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Worldview /John Samuel

John Samuel has been a human rights activist, policy researcher, writer, institution-builder and development manager for more than 20 years. He has been working with social movements, human rights and advocacy organisations and development organisations at the grassroots, national and international levels. He has initiated and promoted national and international campaigns for human rights, accountable governance and social justice, including the Rights to Information in India and the Global Call to Action Against Poverty. He was formerly the Executive Director of the National Centre for Adovocacy Studies. He has helped to establish more than ten organisations and networks at the national and international level, including the Centre for Budget and Governance Accountability, Social Watch India, Asia Media Forum and CCDS. He is currently the International Director of Actionaid, based in Bangkok.

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Healthcare markets and you /Sandhya Srinivasan

Sandhya Srinivasan is an independent journalist, based in Mumbai, with master's degrees in sociology and public health. In her 24 years as a journalist, she has written extensively in academic publications and in the press on current issues in healthcare and medical ethics in India, covering subjects such as the quality of health services, the medical industry, the ethics of outsourced clinical research, and concerns emerging from assisted reproductive technologies and the business of surrogacy. She is Executive Editor of the Indian Journal of Medical Ethics and a consulting editor on public health for www.infochangeindia.org. A collection of papers edited by her, Making Babies: Birth Markets and Assisted Reproductive Technologies in India, with Sama-Resource Centre for Women and Health, was published by Zubaan in 2010.

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Rights and Resistance /Oishik Sircar

Oishik Sircar is a lawyer, independent researcher, academic and documentary filmmaker. He has worked as an activist-researcher with Amnesty International, South Asia Documentation Centre and Calcutta Research Group, and has taught and lectured at the Jindal Global Law School, National University of Juridical Sciences, Women's Studies Centre, Pune University, Lady Sri Ram College, Delhi University, SNDT Women's University and Tata Institute of Social Sciences. He has developed and conducted human rights training modules and programmes for young people, social workers, lawyers and junior judges. He writes extensively on issues of human rights law, queer politics, sex work, social movements and migration for both academic and journalistic publications. He has been associated with the Centre for Communication and Development Studies for several years, and was also the founder of the Open Space Young Human Rights Defenders Programme. He is closely associated with the sex workers' movement in Kolkata, and has co-directed two documentary films.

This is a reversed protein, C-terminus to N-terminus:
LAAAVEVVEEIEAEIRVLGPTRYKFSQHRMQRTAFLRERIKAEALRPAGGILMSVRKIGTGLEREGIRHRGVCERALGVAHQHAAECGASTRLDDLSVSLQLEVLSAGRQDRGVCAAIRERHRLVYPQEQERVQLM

As an upper-caste, elite, married man and a queer feminist, he is continuously fighting the beasts of hetero-patriarchy in and around him, and negotiating / resisting capitalism and liberalism's cruel seductions (not always successfully!).

His column 'Rights and Resistance' will delve into cultural, literary, cinematic, photographic and artistic archives that capture alternative articulations of human rights and collective resistance to structures of domination.